Jacket

A well-fitting waterproof jacket with attached hood should be worn over your under layers. It is important that this garment is thoroughly waterproof. Gore-Tex or sailing jackets are ideal alt- hough it is possible to find cheaper waterproof gear. A waterproof jacket is one of the most impor- tant items on your packing list. There is nothing worse than cold wind on wet clothing!

Bathing suit

Bathing suit, bathing towel and snorkel gear for a swim in the warm waters near the Equator.

Sandals

Teva Sandals, Crocs or similar footwear are very comfortable to wear around the ship. Sandals are appropriate in the warmer regions. Please make sure sandals have heel straps. It is required on board ships due to safety reasons.

Books

Bring your favourite books, movies and even games to keep you busy during the long sea passages. On board there is a limited library with nature books and novels.

Money

Bring cash in US Dollars as well as British Pounds. The islands to be visited (e.g. St. Helena, Ascension Island and Tristan da Cunha) are British and do not always accept credit cards. You don’t want to miss your collection of stamps on these islands!

Flash light

Flash light and batteries. For outings during darkness. For example, we want to go looking for turtles laying their eggs on the beach! This will be done during the night.

Rubber boots

On all voyages rubber boots are essential. Rubber boots are to be used on virtu- ally all of our shore landings. On board m/v Plancius voyages rubber boots will be provided on the ship.  If you bring your own boots please make note of the following: The boots should be knee-high, preferably unlined, and completely waterproof and with a good profiled sole. Stepping out of the Zodiac on the shore almost always involves stepping into water. It is therefore important to have waterproof boots that are high enough to avoid water coming in. For this reason boots such as Sorrels, snow boots, hiking shoes or low rubber boots are not satisfactory (you’ll get your feet wet!). Avoid imitation ‘rubber boots’ made from PVC. These tend to have less of a good grip and cause slipping more easily than those boots that are made from real rubber. Good brands, among others, are Muck, Viking, Aigle, Hunter, Nokian and Tretorn. They can be purchased from outdoor shops, work clothing stores, surplus stores, farm co-op stores, garden supply centres, and marine supply houses.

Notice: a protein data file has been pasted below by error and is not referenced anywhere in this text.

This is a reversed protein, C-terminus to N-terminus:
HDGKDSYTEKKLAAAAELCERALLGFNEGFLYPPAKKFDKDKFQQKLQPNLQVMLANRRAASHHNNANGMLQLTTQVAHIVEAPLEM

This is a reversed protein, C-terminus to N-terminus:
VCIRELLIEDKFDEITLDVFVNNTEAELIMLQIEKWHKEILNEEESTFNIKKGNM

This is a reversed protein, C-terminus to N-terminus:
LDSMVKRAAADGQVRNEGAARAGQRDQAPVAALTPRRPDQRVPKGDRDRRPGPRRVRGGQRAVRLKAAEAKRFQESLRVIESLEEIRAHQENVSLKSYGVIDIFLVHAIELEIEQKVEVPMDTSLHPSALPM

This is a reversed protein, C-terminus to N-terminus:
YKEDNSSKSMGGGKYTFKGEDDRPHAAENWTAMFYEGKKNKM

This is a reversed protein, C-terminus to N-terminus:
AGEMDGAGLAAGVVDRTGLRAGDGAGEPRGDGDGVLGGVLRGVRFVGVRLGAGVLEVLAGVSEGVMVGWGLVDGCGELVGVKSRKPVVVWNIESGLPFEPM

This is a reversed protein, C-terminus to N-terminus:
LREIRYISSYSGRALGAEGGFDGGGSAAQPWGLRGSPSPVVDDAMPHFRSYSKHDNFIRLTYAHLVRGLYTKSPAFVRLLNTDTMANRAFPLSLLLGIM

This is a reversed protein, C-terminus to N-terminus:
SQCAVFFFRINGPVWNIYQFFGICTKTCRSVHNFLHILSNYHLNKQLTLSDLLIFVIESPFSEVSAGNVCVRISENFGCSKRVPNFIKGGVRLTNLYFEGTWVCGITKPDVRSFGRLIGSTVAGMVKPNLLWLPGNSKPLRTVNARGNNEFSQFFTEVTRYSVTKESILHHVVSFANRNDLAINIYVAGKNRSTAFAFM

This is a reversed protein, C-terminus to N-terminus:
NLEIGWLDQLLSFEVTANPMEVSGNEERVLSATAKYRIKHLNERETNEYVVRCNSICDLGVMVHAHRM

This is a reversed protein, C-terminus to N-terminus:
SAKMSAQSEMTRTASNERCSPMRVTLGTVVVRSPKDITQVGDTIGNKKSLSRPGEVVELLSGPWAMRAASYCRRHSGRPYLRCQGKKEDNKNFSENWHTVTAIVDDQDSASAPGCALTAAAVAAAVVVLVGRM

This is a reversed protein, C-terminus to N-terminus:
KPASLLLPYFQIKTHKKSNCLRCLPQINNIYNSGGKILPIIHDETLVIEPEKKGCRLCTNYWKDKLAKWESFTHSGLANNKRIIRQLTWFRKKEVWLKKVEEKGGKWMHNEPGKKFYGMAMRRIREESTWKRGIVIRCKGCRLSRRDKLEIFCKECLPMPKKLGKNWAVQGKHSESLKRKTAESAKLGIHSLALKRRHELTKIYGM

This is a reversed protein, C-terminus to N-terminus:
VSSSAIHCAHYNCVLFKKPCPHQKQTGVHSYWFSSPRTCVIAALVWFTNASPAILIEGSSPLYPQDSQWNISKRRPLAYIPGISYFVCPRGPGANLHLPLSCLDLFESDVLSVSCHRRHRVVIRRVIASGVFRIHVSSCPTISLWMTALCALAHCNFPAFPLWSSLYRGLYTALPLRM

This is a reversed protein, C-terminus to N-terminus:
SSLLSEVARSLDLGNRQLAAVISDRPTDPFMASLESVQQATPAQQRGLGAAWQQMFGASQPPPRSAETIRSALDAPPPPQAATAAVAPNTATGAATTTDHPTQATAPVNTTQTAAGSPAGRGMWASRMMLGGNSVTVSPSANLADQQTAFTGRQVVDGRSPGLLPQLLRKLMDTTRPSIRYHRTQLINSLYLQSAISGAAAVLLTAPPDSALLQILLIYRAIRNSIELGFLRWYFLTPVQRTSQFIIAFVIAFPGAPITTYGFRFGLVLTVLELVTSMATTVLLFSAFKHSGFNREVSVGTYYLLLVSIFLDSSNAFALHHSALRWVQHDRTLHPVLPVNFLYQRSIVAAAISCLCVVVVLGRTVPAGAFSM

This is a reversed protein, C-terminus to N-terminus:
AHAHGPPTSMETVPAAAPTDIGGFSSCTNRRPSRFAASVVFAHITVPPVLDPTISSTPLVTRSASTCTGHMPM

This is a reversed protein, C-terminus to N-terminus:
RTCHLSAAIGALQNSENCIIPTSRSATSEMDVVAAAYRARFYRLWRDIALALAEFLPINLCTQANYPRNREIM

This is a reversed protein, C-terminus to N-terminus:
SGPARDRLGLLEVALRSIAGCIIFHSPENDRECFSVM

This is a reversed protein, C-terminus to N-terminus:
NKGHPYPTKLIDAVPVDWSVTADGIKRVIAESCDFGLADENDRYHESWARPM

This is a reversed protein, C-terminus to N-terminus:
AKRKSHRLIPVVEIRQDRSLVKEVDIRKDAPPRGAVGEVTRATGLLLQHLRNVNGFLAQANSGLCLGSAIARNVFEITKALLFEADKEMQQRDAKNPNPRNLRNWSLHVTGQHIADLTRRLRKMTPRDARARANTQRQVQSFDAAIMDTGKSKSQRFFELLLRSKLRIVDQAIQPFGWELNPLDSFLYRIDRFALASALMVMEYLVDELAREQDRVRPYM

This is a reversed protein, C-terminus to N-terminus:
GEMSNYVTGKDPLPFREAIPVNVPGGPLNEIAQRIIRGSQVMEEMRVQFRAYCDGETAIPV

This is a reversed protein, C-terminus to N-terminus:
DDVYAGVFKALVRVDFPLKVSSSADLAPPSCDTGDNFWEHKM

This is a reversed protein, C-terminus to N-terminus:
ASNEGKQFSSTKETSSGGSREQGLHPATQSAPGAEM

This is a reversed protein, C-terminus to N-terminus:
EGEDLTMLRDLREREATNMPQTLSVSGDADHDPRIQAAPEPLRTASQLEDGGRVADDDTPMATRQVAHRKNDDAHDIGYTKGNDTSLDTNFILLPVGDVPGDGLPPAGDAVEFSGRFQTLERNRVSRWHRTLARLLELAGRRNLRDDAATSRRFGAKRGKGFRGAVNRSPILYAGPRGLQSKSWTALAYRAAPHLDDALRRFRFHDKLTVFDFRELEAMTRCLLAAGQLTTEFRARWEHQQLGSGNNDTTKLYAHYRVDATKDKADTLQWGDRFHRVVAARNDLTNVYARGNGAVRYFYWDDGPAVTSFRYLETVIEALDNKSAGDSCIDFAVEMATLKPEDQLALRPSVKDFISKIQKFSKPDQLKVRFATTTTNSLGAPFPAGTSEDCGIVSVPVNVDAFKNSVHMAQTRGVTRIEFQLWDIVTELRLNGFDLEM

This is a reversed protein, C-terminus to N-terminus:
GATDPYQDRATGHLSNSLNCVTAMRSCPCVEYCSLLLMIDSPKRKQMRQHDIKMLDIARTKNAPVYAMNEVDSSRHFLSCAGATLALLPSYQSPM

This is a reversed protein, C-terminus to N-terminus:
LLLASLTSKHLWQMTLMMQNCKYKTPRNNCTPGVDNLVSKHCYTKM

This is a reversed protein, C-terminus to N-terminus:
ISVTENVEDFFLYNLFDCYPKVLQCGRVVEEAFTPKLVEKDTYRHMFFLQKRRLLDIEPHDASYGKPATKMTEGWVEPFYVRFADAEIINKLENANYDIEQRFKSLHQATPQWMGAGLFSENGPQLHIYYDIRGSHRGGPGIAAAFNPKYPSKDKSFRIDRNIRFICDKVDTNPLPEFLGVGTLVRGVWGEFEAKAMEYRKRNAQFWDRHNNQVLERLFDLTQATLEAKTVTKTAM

Sailing boots have good non-skid soles and are good for slick ship decks and wet rocks, however they lack traction on snow, ice and mud and should therefore NOT be used. Remember that you will be wearing these boots a lot. So they must be comfortable for extended wear and walking. The boots should not be too tight or too sloppy. If they are too tight you will get cold feet more easily. In case they are a bit too loose you can add an extra insole or extra socks to take up the space (within reason). For maximum warmth, wear loose-fitting boots and two pairs of socks. Rubber boots gene- rally come in whole sizes and many brands are unisex sizes. Be sure to get the best fit no matter what size they are. Try your boots before the voyage! Your boots are probably the most important item you need to bring; so if you have questions or just need some further advice please don’t hesitate to contact us!

Best rule for packing

Pack fewer clothes than you think you‘ll need!